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Led by GSK, Novartis, drugmakers rediscover mission in COVID-19 collaboration

The COVID-19 pandemic has given the pharmaceutical industry a chance to revisit its mission to improve the quality of human life, with a new generation of leaders collaborating in unprecedented ways to try to find a rapid resolution to the global outbreak.

For an industry whose innovative medical advances have often been eclipsed by the cost of medicines and a perceived lack of transparency, the CEOs of both Novartis AG and GlaxoSmithKline PLC represent a new generation of CEOs who are mindful of their responsibility to society, according to Mick Cooper, an analyst at a London-based pharmaceutical consultancy.

"It's interesting that it appears to be led by Novartis, under the new leadership with Vas Narasimhan, and also GSK's Emma Walmsley," Cooper said. "It shows Big Pharma going back to its roots and recognizing the social contract it has in helping the wider community."

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GSK CEO Emma Walmsley

Source: GSK

Calling this "the time for maximum collaboration," GSK CEO Emma Walmsley unveiled a "groundbreaking" deal with French rival Sanofi on April 14. As the biggest vaccine manufacturer in the world, GSK will contribute its adjuvant which boosts the immune response — to an antigen — which stimulates an immune response provided by Sanofi. The Paris-based company, which is also one of the top global vaccine manufacturers, is run by Paul Hudson, a former Novartis executive who took over as CEO in September 2019.

"The world is facing an unprecedented global health threat with enormous indirect consequences," Walmsley said on a conference call with reporters. "Responding to this is at the heart of our purpose as a company, and, as well as protecting our people and ensuring delivery of essential medicines, at GSK, we are determined to help with solutions."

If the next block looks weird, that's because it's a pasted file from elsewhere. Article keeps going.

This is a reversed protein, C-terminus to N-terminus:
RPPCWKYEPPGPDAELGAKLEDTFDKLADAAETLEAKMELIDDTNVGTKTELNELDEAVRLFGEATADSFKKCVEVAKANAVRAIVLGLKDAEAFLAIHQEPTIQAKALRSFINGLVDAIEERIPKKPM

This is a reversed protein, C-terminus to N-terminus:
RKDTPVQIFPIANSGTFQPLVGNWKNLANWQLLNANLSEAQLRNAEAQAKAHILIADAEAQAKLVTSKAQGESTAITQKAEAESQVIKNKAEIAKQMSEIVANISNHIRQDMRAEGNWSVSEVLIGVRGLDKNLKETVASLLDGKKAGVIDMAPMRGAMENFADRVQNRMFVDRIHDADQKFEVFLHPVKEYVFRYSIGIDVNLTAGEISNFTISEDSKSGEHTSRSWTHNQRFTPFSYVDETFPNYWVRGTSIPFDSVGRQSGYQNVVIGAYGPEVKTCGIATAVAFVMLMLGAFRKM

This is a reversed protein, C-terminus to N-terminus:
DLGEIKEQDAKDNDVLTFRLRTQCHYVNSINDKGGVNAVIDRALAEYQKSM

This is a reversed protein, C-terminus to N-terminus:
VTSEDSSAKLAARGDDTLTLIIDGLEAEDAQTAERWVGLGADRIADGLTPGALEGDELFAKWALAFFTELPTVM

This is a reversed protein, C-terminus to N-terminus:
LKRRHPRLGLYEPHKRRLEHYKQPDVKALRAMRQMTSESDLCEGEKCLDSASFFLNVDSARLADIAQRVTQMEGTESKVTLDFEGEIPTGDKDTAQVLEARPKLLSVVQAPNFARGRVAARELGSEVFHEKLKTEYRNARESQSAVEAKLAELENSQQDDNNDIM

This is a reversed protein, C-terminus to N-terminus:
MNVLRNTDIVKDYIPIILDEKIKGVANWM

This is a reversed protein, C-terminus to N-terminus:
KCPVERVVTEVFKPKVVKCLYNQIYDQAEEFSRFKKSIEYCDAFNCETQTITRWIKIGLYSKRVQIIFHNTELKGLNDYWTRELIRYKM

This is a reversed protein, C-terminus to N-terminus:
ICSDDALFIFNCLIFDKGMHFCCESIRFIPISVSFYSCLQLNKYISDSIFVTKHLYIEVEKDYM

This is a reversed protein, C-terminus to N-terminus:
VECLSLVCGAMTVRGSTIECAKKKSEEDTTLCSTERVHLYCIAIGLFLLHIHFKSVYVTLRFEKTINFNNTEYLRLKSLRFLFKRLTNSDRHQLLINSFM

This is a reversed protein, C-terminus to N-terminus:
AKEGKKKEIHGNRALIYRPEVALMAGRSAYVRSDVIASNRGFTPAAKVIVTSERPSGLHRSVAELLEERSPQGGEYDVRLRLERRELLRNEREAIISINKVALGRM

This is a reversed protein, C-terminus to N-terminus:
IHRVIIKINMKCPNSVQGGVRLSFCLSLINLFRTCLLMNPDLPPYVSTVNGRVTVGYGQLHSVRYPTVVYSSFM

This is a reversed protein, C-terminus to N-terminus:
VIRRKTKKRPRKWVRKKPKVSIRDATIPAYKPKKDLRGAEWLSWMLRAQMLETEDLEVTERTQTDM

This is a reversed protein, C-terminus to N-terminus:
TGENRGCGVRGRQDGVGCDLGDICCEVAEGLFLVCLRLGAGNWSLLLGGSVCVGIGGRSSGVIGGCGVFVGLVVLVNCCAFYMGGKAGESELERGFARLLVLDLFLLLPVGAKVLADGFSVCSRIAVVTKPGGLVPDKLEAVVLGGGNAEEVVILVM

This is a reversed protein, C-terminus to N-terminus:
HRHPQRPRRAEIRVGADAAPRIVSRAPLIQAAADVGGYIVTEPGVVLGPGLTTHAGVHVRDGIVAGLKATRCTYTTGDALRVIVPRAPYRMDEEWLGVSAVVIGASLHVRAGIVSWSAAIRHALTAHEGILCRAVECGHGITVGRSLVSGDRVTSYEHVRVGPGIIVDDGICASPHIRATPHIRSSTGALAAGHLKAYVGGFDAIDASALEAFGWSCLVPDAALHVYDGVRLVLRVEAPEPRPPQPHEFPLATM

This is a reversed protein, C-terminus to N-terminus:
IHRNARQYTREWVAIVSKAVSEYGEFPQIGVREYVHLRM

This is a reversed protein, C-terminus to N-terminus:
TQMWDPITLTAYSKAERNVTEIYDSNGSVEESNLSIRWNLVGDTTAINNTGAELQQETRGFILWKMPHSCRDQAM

Trials will be started in the next few months, with a COVID-19 vaccine potentially available by the second half of 2021. Analysts at SVB Leerink are skeptical of the accelerated timelines, pointing out that side effects can take six to 12 months to emerge and it is usually a multi-year effort to secure approval.

With only a handful of industry players able to manufacture vaccines, GSK which cannot keep up with demand for its blockbuster shingles vaccine Shingrix has the prized ability to be able to make the highly technical shots, and even more crucially, to make millions of them at its sprawling plant in Rixensart, Belgium.

Still, should one of the three vaccines currently in clinical trials gain regulatory approval ahead of the GSK-Sanofi attempts, Walmsley was open-ended about GSK's ability to help out with manufacturing a COVID-19 vaccine. The World Health Organization listed 70 vaccines in various stages of development as of April 11.

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Even companies that do not have vaccine businesses are rallying round, matching funding with resources and expertise. The COVID-19 Therapeutics Accelerator launched by the Bill & Melinda Gates Foundation, the U.K.'s The Wellcome Trust Ltd. and Mastercard Inc. has brought together 15 companies that will share their libraries of molecular compounds and quickly screen them for potential against COVID-19, with any successful hits moving into trials in as little as two months.